Sunday, 29 November 2009

The history behind my interest in rural arts

I was born and brought up in Somerset and ever since a young age I remember going to different arts venues with my mother, who is a keen thespian. The first production I remember seeing was at Bridgwater Arts Centre and it was a production of Fantastic Mr. Fox. The other times I remember going to see productions or exhibitions would be outside of Somerset, in Bristol, London or Birmingham.

As I grew up my passion for the arts developed and at age 16 I decided to go to Somerset College to do a National Diploma in Fine Art. During my two years there I visited the local arts venue once and would constantly go out of the county to see contemporary art.

Whilst at Nottingham Trent University, where I studied a BA hons in Fine Art, I started to question why people in Somerset, including myself, feel the need to go outside the county to get a cultural experience. Alongside this I also began to question the provision in Somerset for artists - where are the galleries? where are the studios? There are so many highly accredited arts colleges in the South West, but where were all the graduates going? Why are there not more groups of artists making movements in the South West?

On graduating I decided to move back to Somerset to help change my perceptive of rural arts and to make a difference to contemporary art and provision within the county.

On my return I started working as the Learning and Participation Co-ordinator at The Brewhouse Theatre and Arts Centre based in the county town of Taunton. There I worked alongside many arts professionals both in that organisation and others including the rural touring scheme Take Art. It was after two and a half years that I started to wonder whether my venture had been successful? Yes I had developed the Learning and participation department at The Brewhouse and worked on county wide projects, but had I created more opportunities for artists to make work and to be challenged to make high quality contemporary art? Not only that but had I provided events and opportunities for the general public living in rural areas access to the arts to help combat the need to leave the county to engage with the arts?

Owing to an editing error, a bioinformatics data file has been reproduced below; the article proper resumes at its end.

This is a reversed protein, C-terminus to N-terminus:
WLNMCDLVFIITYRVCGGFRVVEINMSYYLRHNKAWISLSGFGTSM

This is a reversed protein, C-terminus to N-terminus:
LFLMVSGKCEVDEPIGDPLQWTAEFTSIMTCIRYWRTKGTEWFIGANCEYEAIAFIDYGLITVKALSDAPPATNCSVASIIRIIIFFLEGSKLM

These questions led me to start thinking about my future as an arts professional in a rural setting. It made me realise that I want to provide space for artists in the Somerset to use as studios, of which there is a lack and to create spaces that house high quality contemporary art to go into rural environments.

Enter the idea of the shed - On thinking about space that is already available in Somerset I started to think about how space could be created that didn't need to stay in one venue or spot. How could I provide space that could go to the artists, could act as an individual space but also form a collective of spaces? I began to get keen around the idea of these spaces being responsive, going to areas of need, participating in projects and being spaces in their own right. I started to consider sheds that could house artists studios, could be used as exhibition spaces and project spaces. They could be moved to different rural areas and could come together. By taking the sheds to certain areas not only would it provide arts provision for artists but it would look at issues of access for those living in rural places.

During the year in which I will be doing my MA in Arts Management at Dartington I plan on looking into the ideas of artists, spaces and audiences in rural areas to try to sustain the answers to my original questions that I was asking during my time in Nottingham. I hope that this will provide not only myself but the rural artists and organisations in Somerset with information and findings on creative provision in a rural environment.  

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